Every year the IRS and Franchise Tax Board send out thousands of questionnaires to taxpayers for clarification on their tax filing statuses. We regularly work with clients at our tax law offices in San Diego, Orange County and Los Angeles to help them choose the correct filing status
One of the most misunderstood tax filing status’ is Head of Household. According to the IRS Publication 501, in order to claim Head of Household you must meet the following requirements:
- Have paid for over half the cost of keeping up your home for a year (rent, utilities etc.) for yourself and your qualifying dependent.
- A qualifying dependent lived with you for more than 6 months of the tax year that you are filing for.
But what does this really mean for you, and how should you respond to these questionnaires? Let’s try and clear up some of the confusion.
The intent of the Head of Household filing status, primarily, is for single parents. This means an unmarried parent, living with their child or children and being the primary support for them.
It does not mean a parent who pays child support and gets to claim the child on taxes as a dependent.
The difference between filing single and head of household can be the difference between owing taxes and getting a rather large refund. For this reason, it is also one of the areas many filers are tempted purposefully mark incorrectly in order to reap the benefits of a large refund.
Here’s an example.
A person making $50,000 a year, who files as single, and is allowed to claim 1 child as a dependent would receive approximately a $700 refund.
If the same person files as a head of household status instead of single the $700 refund jumps up to $1400.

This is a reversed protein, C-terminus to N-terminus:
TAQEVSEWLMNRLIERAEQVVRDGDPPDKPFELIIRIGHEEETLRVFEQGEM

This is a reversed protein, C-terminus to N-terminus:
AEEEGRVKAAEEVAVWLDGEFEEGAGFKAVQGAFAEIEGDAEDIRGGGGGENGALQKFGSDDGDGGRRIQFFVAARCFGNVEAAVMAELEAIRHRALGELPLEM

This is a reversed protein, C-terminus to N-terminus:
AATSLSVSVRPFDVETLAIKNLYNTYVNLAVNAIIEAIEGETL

Now, you can see why many filers are tempted to incorrectly mark their filing staus when all they have to do is check a different box on their return and double their money.
To understand how big the issue has become, in 2007 California audited 150,000 state returns where people had claimed head of household status. It turned out that 20% of those claiming head of household did not have the right to do so. That equals out to around 30,000 people.
The Head of Household filing status is specifically designed to help reduce poverty and provides a real boost to those that truly qualify for the status and is good for the citizens filing, but it is also ripe for abuse.
Where Filers Make Mistakes
Many filers both accidentally and purposefully claim head of household when they are not supposed to. Our tax attorneys commonly counsel parents who mistakenly believe that since they pay child support and they can claim the child as a dependent every other year, that it makes them eligible for Head of Household status. While this entitles them to claim the deduction and tax credit, it does not allow them to claim the head of household status if the child lived primarily with one parent throughout the tax year.
In fact, the mother can allow the father to claim the child as a dependent and still herself claim head of household for the same child as the child lived primarily with her.